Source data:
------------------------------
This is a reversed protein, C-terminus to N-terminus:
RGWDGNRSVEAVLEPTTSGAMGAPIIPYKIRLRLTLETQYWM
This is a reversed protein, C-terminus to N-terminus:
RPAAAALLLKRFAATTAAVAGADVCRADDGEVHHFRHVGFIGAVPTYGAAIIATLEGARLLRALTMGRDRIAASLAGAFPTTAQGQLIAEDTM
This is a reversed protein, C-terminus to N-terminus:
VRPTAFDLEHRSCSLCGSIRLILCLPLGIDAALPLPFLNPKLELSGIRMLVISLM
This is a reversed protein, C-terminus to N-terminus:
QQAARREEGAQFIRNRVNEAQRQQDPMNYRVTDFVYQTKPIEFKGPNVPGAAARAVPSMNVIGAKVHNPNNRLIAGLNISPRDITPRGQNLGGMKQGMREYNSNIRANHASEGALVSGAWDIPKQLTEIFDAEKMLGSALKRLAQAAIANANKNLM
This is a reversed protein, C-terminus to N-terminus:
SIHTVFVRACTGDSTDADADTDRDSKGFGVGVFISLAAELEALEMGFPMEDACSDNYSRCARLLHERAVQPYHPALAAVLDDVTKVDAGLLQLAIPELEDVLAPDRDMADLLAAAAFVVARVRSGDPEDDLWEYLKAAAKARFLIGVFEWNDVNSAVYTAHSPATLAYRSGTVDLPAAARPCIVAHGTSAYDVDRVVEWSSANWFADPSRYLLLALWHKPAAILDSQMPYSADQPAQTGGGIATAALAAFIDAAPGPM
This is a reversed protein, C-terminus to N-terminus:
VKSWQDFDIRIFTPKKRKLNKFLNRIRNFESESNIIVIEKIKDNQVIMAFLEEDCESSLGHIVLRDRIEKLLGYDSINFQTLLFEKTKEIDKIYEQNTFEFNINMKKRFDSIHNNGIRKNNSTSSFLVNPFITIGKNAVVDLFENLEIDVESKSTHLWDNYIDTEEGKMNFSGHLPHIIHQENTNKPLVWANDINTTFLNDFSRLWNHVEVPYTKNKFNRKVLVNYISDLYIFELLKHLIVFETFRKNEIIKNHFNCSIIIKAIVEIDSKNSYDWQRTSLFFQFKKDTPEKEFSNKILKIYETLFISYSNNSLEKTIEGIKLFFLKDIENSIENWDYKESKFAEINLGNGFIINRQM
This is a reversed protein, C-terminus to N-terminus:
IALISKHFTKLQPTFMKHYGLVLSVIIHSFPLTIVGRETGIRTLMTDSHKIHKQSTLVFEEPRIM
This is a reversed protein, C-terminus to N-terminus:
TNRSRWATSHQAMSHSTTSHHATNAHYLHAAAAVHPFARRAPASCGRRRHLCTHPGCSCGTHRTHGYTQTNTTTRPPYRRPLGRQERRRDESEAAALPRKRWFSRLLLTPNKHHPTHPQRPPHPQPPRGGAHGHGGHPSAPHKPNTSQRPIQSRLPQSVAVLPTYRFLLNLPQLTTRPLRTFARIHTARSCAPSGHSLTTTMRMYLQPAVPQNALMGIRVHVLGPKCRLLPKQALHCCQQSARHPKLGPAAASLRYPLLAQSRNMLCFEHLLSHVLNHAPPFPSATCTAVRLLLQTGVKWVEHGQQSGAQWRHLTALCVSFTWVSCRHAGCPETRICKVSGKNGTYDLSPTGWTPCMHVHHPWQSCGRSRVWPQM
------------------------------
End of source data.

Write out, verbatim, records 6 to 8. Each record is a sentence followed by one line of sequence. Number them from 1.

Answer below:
This is a reversed protein, C-terminus to N-terminus:
VKSWQDFDIRIFTPKKRKLNKFLNRIRNFESESNIIVIEKIKDNQVIMAFLEEDCESSLGHIVLRDRIEKLLGYDSINFQTLLFEKTKEIDKIYEQNTFEFNINMKKRFDSIHNNGIRKNNSTSSFLVNPFITIGKNAVVDLFENLEIDVESKSTHLWDNYIDTEEGKMNFSGHLPHIIHQENTNKPLVWANDINTTFLNDFSRLWNHVEVPYTKNKFNRKVLVNYISDLYIFELLKHLIVFETFRKNEIIKNHFNCSIIIKAIVEIDSKNSYDWQRTSLFFQFKKDTPEKEFSNKILKIYETLFISYSNNSLEKTIEGIKLFFLKDIENSIENWDYKESKFAEINLGNGFIINRQM
This is a reversed protein, C-terminus to N-terminus:
IALISKHFTKLQPTFMKHYGLVLSVIIHSFPLTIVGRETGIRTLMTDSHKIHKQSTLVFEEPRIM
This is a reversed protein, C-terminus to N-terminus:
TNRSRWATSHQAMSHSTTSHHATNAHYLHAAAAVHPFARRAPASCGRRRHLCTHPGCSCGTHRTHGYTQTNTTTRPPYRRPLGRQERRRDESEAAALPRKRWFSRLLLTPNKHHPTHPQRPPHPQPPRGGAHGHGGHPSAPHKPNTSQRPIQSRLPQSVAVLPTYRFLLNLPQLTTRPLRTFARIHTARSCAPSGHSLTTTMRMYLQPAVPQNALMGIRVHVLGPKCRLLPKQALHCCQQSARHPKLGPAAASLRYPLLAQSRNMLCFEHLLSHVLNHAPPFPSATCTAVRLLLQTGVKWVEHGQQSGAQWRHLTALCVSFTWVSCRHAGCPETRICKVSGKNGTYDLSPTGWTPCMHVHHPWQSCGRSRVWPQM